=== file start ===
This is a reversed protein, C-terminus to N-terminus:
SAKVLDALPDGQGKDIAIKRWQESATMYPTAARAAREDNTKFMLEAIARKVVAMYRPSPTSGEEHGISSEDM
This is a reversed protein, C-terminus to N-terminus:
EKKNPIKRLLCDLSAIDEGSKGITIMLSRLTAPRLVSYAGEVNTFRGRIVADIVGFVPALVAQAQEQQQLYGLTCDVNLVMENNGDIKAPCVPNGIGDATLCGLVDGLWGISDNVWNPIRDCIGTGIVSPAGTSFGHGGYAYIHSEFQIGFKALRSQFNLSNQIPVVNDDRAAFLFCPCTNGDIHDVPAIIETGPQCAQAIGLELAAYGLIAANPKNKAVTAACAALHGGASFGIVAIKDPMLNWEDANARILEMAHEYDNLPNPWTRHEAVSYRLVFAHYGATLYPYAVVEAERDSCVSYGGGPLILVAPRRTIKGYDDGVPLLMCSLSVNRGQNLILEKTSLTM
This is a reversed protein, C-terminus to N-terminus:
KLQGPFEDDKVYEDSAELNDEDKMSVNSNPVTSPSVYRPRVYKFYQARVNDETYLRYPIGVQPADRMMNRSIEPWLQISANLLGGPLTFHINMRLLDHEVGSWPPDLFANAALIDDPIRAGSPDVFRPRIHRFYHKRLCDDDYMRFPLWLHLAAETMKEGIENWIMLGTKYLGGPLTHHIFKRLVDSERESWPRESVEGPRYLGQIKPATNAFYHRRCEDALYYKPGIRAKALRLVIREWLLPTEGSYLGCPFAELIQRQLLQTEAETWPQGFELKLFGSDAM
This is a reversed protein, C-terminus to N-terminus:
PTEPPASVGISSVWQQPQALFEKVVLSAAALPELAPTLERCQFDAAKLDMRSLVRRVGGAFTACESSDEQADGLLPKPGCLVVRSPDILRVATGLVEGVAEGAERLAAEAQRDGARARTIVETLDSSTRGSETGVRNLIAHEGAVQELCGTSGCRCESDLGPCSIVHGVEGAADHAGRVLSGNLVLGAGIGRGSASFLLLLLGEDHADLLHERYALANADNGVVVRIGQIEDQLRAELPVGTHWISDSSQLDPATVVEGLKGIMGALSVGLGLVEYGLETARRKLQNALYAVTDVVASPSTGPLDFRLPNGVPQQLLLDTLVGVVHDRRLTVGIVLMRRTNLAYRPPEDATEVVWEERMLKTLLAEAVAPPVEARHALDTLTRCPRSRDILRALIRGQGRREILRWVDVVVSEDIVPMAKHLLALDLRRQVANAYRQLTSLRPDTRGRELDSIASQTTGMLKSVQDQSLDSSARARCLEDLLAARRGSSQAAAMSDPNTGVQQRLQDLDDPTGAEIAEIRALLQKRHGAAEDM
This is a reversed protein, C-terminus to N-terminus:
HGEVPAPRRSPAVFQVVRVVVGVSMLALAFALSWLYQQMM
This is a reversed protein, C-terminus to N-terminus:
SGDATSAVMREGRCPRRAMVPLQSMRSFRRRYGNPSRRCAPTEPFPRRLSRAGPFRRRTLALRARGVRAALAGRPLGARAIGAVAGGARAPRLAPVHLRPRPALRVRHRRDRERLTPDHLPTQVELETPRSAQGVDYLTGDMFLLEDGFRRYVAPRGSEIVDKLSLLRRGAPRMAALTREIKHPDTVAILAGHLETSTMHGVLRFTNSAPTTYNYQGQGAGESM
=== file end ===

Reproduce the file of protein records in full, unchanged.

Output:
This is a reversed protein, C-terminus to N-terminus:
SAKVLDALPDGQGKDIAIKRWQESATMYPTAARAAREDNTKFMLEAIARKVVAMYRPSPTSGEEHGISSEDM
This is a reversed protein, C-terminus to N-terminus:
EKKNPIKRLLCDLSAIDEGSKGITIMLSRLTAPRLVSYAGEVNTFRGRIVADIVGFVPALVAQAQEQQQLYGLTCDVNLVMENNGDIKAPCVPNGIGDATLCGLVDGLWGISDNVWNPIRDCIGTGIVSPAGTSFGHGGYAYIHSEFQIGFKALRSQFNLSNQIPVVNDDRAAFLFCPCTNGDIHDVPAIIETGPQCAQAIGLELAAYGLIAANPKNKAVTAACAALHGGASFGIVAIKDPMLNWEDANARILEMAHEYDNLPNPWTRHEAVSYRLVFAHYGATLYPYAVVEAERDSCVSYGGGPLILVAPRRTIKGYDDGVPLLMCSLSVNRGQNLILEKTSLTM
This is a reversed protein, C-terminus to N-terminus:
KLQGPFEDDKVYEDSAELNDEDKMSVNSNPVTSPSVYRPRVYKFYQARVNDETYLRYPIGVQPADRMMNRSIEPWLQISANLLGGPLTFHINMRLLDHEVGSWPPDLFANAALIDDPIRAGSPDVFRPRIHRFYHKRLCDDDYMRFPLWLHLAAETMKEGIENWIMLGTKYLGGPLTHHIFKRLVDSERESWPRESVEGPRYLGQIKPATNAFYHRRCEDALYYKPGIRAKALRLVIREWLLPTEGSYLGCPFAELIQRQLLQTEAETWPQGFELKLFGSDAM
This is a reversed protein, C-terminus to N-terminus:
PTEPPASVGISSVWQQPQALFEKVVLSAAALPELAPTLERCQFDAAKLDMRSLVRRVGGAFTACESSDEQADGLLPKPGCLVVRSPDILRVATGLVEGVAEGAERLAAEAQRDGARARTIVETLDSSTRGSETGVRNLIAHEGAVQELCGTSGCRCESDLGPCSIVHGVEGAADHAGRVLSGNLVLGAGIGRGSASFLLLLLGEDHADLLHERYALANADNGVVVRIGQIEDQLRAELPVGTHWISDSSQLDPATVVEGLKGIMGALSVGLGLVEYGLETARRKLQNALYAVTDVVASPSTGPLDFRLPNGVPQQLLLDTLVGVVHDRRLTVGIVLMRRTNLAYRPPEDATEVVWEERMLKTLLAEAVAPPVEARHALDTLTRCPRSRDILRALIRGQGRREILRWVDVVVSEDIVPMAKHLLALDLRRQVANAYRQLTSLRPDTRGRELDSIASQTTGMLKSVQDQSLDSSARARCLEDLLAARRGSSQAAAMSDPNTGVQQRLQDLDDPTGAEIAEIRALLQKRHGAAEDM
This is a reversed protein, C-terminus to N-terminus:
HGEVPAPRRSPAVFQVVRVVVGVSMLALAFALSWLYQQMM
This is a reversed protein, C-terminus to N-terminus:
SGDATSAVMREGRCPRRAMVPLQSMRSFRRRYGNPSRRCAPTEPFPRRLSRAGPFRRRTLALRARGVRAALAGRPLGARAIGAVAGGARAPRLAPVHLRPRPALRVRHRRDRERLTPDHLPTQVELETPRSAQGVDYLTGDMFLLEDGFRRYVAPRGSEIVDKLSLLRRGAPRMAALTREIKHPDTVAILAGHLETSTMHGVLRFTNSAPTTYNYQGQGAGESM